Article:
(Pocket-lint) - Normally this is the time of year we start to prepare ourselves for another New Year bash. Some of us would love to host an annual New Year's Eve party, complete with a perfectly curated playlist, but the ongoing pandemic is throwing a massive wrench into those plans.
Still, that's no reason not to celebrate, whether you're partying with whoever you've been quarantining with or trying to get together with some friends and family over Zoom to celebrate Christmas or the New Year, you can still craft the perfect playlist to share with friends. For some of us, that leads to a whole lot of questions: Is it cool to keep playing Christmas music at a New Year's Eve party? Kids might like it, but adults not so much.
So, it's time to move on to music that maybe isn't Christmas themed but will refresh us for a new year. In an attempt to help you with that seemingly impossible endeavor, we've rounded up six playlist tips for curating the ultimate New Year's Eve party megamix.
Choose the right streaming service
This one kind of goes without saying, but: Make sure you build your playlist on a streaming service that's best for you and your party.
There's Apple Music and Spotify, as well as others. If music videos are more your thing, try Google's YouTube Music. It wouldn't hurt to subscribe to your favorite streaming service if you're not already, just to avoid the constant ads popping up between songs.
Here are some quick links for learning how to make playlists on the top music-streaming services:
Oh, and here's a thorough comparison of the several music streaming services available in the UK...
Define the mood of your playlist
The best playlists are tailored to a specific mood. You can make your playlist as broad or as niche as you like, but it really should have a focus. This depends a lot on the party you're hosting and the guests who'll be attending. You can simply make an all-encompassing New Year's Eve music playlist with standard tunes, or you can get creative and try to remember the big hits of the year that you really loved.
You could even choose holiday songs with lush orchestral arrangements, with lots of emphasis on the Trans-Siberian Orchestra for the purpose of creating an arena-rock atmosphere. It's entirely up to you, but just make sure you do it. This, of course, applies to non-holiday playlists, too.
Give your playlist an appropriate title
Before you start adding music to your playlist, you'll have to name it first (in most instances, anyway).
You should have already decided the mood of your list, and if you have, this step will be pretty easy. We'll get into this more in a minute, but if you plan to share your playlist with others, consider naming it something catchy, as well as something associated with the music files in it.
For instance, you shouldn't name a New Year's Even playlist "the most Satanic music of all time". Unless, of course, you actually think that.
Search, search, and search some more
The internet is your best friend in this instance. Use it to your advantage. Scour forums, fan pages, and blogs to find material for your playlist.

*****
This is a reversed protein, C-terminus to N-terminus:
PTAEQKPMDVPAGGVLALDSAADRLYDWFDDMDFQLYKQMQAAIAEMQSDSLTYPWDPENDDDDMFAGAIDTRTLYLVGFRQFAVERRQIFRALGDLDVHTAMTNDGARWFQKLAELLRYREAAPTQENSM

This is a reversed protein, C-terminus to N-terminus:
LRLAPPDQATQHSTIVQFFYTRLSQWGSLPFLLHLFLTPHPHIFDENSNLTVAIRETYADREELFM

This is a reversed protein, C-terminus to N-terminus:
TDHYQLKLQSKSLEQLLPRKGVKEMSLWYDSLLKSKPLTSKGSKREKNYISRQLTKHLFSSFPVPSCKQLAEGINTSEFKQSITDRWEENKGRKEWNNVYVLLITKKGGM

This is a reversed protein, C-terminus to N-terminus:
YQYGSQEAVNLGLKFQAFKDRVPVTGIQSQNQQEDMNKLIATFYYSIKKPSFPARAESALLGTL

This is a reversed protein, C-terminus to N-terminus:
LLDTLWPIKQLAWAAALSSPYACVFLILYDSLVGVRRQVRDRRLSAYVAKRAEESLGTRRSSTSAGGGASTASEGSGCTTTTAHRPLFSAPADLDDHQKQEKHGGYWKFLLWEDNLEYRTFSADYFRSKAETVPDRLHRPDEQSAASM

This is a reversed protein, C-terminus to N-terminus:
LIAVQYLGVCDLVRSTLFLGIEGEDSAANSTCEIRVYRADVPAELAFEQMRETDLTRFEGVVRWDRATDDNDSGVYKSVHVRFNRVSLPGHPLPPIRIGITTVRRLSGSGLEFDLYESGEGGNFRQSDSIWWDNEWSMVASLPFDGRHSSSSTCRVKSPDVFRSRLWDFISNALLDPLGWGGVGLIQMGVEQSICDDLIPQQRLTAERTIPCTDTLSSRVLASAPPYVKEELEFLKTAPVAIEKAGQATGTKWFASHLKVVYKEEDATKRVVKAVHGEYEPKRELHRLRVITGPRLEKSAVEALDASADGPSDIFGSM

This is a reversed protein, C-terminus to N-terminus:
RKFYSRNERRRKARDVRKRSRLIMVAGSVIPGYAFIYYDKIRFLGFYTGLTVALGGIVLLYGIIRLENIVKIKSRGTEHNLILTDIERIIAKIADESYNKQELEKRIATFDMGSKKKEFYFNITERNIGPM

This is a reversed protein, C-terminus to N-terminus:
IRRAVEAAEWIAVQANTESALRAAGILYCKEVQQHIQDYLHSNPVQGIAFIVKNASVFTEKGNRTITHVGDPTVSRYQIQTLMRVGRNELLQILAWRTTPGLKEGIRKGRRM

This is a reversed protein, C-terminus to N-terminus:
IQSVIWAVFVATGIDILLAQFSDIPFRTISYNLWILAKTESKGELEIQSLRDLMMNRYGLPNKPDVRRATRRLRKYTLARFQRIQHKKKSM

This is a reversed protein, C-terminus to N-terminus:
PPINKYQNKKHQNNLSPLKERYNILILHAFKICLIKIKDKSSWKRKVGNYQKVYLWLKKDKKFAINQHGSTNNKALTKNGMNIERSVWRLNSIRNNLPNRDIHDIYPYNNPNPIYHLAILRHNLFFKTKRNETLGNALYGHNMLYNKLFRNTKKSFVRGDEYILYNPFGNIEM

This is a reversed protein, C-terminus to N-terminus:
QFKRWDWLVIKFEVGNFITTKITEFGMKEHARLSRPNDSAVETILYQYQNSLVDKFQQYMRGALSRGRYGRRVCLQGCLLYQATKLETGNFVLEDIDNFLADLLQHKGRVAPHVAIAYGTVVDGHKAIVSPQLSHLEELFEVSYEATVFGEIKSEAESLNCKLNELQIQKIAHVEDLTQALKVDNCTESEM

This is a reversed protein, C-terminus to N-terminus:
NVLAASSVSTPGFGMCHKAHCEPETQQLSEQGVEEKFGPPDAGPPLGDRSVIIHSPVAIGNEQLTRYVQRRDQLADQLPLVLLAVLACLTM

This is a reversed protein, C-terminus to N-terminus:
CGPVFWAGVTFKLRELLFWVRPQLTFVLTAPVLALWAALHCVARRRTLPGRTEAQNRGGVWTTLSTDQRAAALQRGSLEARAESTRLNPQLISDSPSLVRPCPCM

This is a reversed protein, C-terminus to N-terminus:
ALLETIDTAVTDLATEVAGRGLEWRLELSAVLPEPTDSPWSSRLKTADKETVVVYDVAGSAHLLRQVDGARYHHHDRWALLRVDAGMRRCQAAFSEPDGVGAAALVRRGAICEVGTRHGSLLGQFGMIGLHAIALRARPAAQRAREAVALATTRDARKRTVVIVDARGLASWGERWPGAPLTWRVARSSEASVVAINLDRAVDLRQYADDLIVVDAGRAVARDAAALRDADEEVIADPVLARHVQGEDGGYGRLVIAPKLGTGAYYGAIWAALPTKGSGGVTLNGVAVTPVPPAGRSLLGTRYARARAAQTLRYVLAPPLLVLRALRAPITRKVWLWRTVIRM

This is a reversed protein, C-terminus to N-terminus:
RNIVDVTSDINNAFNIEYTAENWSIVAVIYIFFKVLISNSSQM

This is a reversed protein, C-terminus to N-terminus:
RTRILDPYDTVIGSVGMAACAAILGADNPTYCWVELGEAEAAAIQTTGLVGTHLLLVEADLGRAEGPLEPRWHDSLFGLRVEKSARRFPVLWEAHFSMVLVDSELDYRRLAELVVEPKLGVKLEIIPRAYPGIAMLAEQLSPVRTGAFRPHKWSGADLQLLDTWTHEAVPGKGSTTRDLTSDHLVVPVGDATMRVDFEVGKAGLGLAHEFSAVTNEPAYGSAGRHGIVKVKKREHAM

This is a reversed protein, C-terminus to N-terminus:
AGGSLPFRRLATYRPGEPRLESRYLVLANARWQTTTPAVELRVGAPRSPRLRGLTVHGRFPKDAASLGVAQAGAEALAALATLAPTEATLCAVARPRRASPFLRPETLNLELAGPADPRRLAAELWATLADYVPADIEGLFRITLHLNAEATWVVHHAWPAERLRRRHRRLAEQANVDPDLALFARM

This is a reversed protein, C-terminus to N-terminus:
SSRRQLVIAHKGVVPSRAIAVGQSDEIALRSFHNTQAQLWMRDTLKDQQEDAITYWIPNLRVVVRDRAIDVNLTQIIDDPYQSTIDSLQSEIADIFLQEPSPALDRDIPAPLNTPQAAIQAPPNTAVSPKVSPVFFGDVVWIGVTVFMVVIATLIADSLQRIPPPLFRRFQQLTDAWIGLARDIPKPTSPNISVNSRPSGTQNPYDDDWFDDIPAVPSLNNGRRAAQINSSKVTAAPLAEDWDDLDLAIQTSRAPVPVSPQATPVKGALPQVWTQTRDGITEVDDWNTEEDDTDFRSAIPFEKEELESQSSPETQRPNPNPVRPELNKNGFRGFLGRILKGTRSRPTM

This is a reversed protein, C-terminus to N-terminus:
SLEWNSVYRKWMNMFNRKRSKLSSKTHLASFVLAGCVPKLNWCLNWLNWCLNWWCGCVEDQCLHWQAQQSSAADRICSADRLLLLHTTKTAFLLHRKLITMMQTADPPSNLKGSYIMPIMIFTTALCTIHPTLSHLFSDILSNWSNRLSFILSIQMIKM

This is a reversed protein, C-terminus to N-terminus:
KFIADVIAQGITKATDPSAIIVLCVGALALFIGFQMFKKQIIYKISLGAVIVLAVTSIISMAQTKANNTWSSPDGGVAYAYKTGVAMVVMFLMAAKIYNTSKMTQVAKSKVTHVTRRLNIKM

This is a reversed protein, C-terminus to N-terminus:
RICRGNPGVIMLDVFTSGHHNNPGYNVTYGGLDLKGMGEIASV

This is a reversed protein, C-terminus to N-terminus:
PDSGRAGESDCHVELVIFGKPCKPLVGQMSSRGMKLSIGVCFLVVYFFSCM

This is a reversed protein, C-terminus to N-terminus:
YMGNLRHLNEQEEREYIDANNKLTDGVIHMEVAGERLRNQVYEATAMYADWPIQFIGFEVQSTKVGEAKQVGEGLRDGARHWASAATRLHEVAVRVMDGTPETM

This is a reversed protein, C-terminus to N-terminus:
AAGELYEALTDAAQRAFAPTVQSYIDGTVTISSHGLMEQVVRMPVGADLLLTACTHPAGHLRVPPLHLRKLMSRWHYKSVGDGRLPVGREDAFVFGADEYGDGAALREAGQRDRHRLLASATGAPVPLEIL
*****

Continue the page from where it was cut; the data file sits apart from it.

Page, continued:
You could even Google search phrases like "best music for 2020" or "top songs from 2020". Auto-complete functions in search engines - even YouTube's search bar - will also surface similar results you might be interested in giving a listen. Beyond all that, most streaming services offer browse/discover features as well as expert- and user-curated playlists, and all these things are rich resources you can use to your advantage when crafting the perfect playlist.
Don't arrange your playlist by artists
If you want to go whole-hog, you can arrange your playlist so that it tells a story (sort of like how an artist arranges the songs on his/her album to tell a story). But that's kind of intense. Lazier people will probably just throw it together and let the cards fall where they may, so to speak.
We recommend you avoid arranging the whole thing by artists because hearing clips from the same person or group over and over again will get old.
Share and update your playlist
Your playlist doesn't have to disappear forever once the party is over. You can make it public on most streaming services or even embed it elsewhere so that the whole world can check it out. If you're going to go down that route, we suggest updating it every once in a while too (or, if it's a holiday list, at least annually). That way your friends, family, and even total strangers will keeping coming back to it for more. It'll be like being a DJ for a brief minute.
Stream your playlist over Zoom
For a normal New Year's Eve party, you'd never have to think about this - but it's 2020. So, of course, you'll spend the final hours of this awful year learning something new about Zoom. Now you might think it'd be as simple as playing the playlist near your computer's microphone or sending a share link, but there's another way: Start playing your playlist on your computer, then in your Zoom call, share the audio from your computer.
To do this, select Share Screen from the bottom of the call, and then select advanced from the three options at the top of the screen that pops up. There., you'll want to select Music or Computer Sound Only. Now that you are sharing the computer sound, you can play a playlist from your favourite music player, like Spotify, Apple Music, etc., and adjust the volume in the player, which will reflect in Zoom what the attendees will hear.
The only thing left to do is make sure your playlist is as perfect as possible. (If you're new to Zoom check out our feature: How does Zoom work?)